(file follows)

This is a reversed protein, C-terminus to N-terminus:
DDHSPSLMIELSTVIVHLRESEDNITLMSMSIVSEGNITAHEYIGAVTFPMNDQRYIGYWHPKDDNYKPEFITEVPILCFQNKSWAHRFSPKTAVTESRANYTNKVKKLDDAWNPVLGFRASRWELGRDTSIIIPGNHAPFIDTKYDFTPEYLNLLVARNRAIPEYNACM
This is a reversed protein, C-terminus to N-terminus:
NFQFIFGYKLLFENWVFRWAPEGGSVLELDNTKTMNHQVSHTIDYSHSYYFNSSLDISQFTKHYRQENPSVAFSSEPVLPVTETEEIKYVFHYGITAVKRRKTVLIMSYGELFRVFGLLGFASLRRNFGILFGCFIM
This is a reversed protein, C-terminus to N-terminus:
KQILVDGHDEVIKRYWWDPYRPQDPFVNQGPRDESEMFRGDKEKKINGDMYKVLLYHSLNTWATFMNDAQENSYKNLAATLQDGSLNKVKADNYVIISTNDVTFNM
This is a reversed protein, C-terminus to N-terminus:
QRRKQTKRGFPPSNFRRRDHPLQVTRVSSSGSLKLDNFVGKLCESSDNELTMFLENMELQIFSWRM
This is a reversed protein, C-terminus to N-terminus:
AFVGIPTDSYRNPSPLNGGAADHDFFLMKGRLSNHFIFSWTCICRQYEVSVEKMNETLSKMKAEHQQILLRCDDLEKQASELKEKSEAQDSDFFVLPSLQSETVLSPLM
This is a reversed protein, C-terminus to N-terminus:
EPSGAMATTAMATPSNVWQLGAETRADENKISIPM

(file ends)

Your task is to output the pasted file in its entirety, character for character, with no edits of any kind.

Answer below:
This is a reversed protein, C-terminus to N-terminus:
DDHSPSLMIELSTVIVHLRESEDNITLMSMSIVSEGNITAHEYIGAVTFPMNDQRYIGYWHPKDDNYKPEFITEVPILCFQNKSWAHRFSPKTAVTESRANYTNKVKKLDDAWNPVLGFRASRWELGRDTSIIIPGNHAPFIDTKYDFTPEYLNLLVARNRAIPEYNACM
This is a reversed protein, C-terminus to N-terminus:
NFQFIFGYKLLFENWVFRWAPEGGSVLELDNTKTMNHQVSHTIDYSHSYYFNSSLDISQFTKHYRQENPSVAFSSEPVLPVTETEEIKYVFHYGITAVKRRKTVLIMSYGELFRVFGLLGFASLRRNFGILFGCFIM
This is a reversed protein, C-terminus to N-terminus:
KQILVDGHDEVIKRYWWDPYRPQDPFVNQGPRDESEMFRGDKEKKINGDMYKVLLYHSLNTWATFMNDAQENSYKNLAATLQDGSLNKVKADNYVIISTNDVTFNM
This is a reversed protein, C-terminus to N-terminus:
QRRKQTKRGFPPSNFRRRDHPLQVTRVSSSGSLKLDNFVGKLCESSDNELTMFLENMELQIFSWRM
This is a reversed protein, C-terminus to N-terminus:
AFVGIPTDSYRNPSPLNGGAADHDFFLMKGRLSNHFIFSWTCICRQYEVSVEKMNETLSKMKAEHQQILLRCDDLEKQASELKEKSEAQDSDFFVLPSLQSETVLSPLM
This is a reversed protein, C-terminus to N-terminus:
EPSGAMATTAMATPSNVWQLGAETRADENKISIPM